By Steve Thomas

It is 2:33 a.m. And I have writer’s block.We’ve all been there; we all know and hate the feeling. It’s the feeling that comes with the knowledge that it’s crunch time, and your brain just doesn’t seem to want to crunch.

Whether you’ve put off reading those three chapters for your 8 a.m. class or forgotten about that four page “reflection paper” that’s due before 9, long nights are all but inevitable in college. That’s why you may as well figure out how to deal with them.

For me, the formula is simple:

“It is 2:33 a.m. And I have writer’s block. Time to watch A Few Good Men.”

Yes, A Few Good Men. As in the 1992 Best Picture nominee directed by Rob Reiner and starring Tom Cruise (pre-scientology Kool-Aid) and Demi Moore (pre-Ashton Kutcher/cougar status).

Yes, A Few Good Men. As in, “It doesn’t matter what I believe; it only matters what I can prove!” and “You don’t need a patch on your arm to have honor,” and “You can’t handle the truth!”

Let’s get the rousing endorsement out of the way – if you haven’t seen A Few Good Men, you haven’t seen one of the greatest movies ever made and likely my favorite movie of all time.

The DVD is $8. I’m just sayin’.

My friends know I live by a mere handful of quotes, one of them being “There’s never a bad time to watch A Few Good Men.”

That includes the period just after you’ve finished watching A Few Good Men.

In this case, it also includes 2:33 a.m.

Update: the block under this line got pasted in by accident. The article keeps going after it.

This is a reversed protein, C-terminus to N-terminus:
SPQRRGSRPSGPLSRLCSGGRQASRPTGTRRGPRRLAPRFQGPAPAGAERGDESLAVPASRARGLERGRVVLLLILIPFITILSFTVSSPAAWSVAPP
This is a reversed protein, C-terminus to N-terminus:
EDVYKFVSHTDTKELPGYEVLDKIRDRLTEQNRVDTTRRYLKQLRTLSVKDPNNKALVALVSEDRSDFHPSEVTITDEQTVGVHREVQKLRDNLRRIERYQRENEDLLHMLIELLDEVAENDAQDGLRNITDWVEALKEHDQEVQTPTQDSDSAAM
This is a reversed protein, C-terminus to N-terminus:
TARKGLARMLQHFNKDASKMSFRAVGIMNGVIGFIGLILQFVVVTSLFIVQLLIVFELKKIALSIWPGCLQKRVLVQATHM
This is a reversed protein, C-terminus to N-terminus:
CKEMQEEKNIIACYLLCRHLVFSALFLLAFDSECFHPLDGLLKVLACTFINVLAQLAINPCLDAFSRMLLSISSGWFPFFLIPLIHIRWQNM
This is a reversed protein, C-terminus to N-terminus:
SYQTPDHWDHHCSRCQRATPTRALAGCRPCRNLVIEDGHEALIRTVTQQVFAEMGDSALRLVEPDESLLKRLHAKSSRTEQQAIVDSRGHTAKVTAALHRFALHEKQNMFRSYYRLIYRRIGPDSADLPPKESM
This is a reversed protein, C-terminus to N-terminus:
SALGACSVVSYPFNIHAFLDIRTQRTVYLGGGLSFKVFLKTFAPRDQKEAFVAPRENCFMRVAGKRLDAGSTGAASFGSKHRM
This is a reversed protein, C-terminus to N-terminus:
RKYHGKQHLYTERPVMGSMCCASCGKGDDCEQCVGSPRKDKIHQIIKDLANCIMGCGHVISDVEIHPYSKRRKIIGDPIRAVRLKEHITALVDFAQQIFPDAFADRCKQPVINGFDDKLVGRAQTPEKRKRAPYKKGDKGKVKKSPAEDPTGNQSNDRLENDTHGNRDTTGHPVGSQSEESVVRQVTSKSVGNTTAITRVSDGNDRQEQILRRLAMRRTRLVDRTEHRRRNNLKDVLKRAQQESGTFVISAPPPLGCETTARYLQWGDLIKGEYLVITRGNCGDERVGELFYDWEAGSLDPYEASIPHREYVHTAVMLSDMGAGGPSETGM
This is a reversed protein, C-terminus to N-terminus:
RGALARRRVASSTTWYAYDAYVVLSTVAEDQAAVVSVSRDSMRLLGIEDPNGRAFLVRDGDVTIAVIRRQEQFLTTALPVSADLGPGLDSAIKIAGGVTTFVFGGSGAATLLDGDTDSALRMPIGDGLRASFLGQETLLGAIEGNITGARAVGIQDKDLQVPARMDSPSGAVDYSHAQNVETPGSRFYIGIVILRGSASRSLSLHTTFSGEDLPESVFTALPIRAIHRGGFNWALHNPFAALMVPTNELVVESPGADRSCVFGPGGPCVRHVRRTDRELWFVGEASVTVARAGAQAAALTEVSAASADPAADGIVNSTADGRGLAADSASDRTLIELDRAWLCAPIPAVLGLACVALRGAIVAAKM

While I admit the movie is a masterpiece in virtually every way, it’s more than just a good movie. And that’s not why I watch it anyway.

When I find myself in times of trouble, A Few Good Men comes to me, speaking words of wisdom, “One more and I get a set of steak knives.”

A Few Good Men is my quiet place; my happy place.

A Few Good Men is my reminder that I’ve been through this before.

Everyone has a rock in times of stress – mine just happens to feature Jack Nicholson thundering away in one of the best monologues in the history of cinema.

Why A Few Good Men, you ask? I have my reasons. They are threefold.

First, its length allows for a significant investment in a project or paper. A running time of 138 minutes is more than enough to accomplish most anything you’ve been putting off and not so long that you’re exhausted afterwards.

Second, every single scene kicks ass and takes names. That means regardless of when my eyes wander toward the screen, I’m bound to see something jaw-droppingly badass.

Whether it’s Nicholson’s brilliant (albeit vulgar) opening line, or the textbook montage as the defense prepares for court, or Kaffee’s “nice redirect on Barnes,” no movie keeps going like A Few Good Men.

Lastly, and perhaps most importantly, it’s my tradition.

The first time I watched A Few Good Men, I was helplessly gripped by the sensational acting, flawless dialogue and superb storytelling. And I accomplished nothing.

The second time I watched A Few Good Men, it was because I needed something positive to keep me from throwing myself out a window. Not only did it work, it’s worked each and every time since.

So for the past four years or so I’ve leaned on A Few Good Men. It’s attained a kind of mythic power – one that causes work to occur each time it’s shown.

You may think I’m exaggerating, but there’s a chance I owe my collegiate survival to A Few Good Men.

Not to mention this column.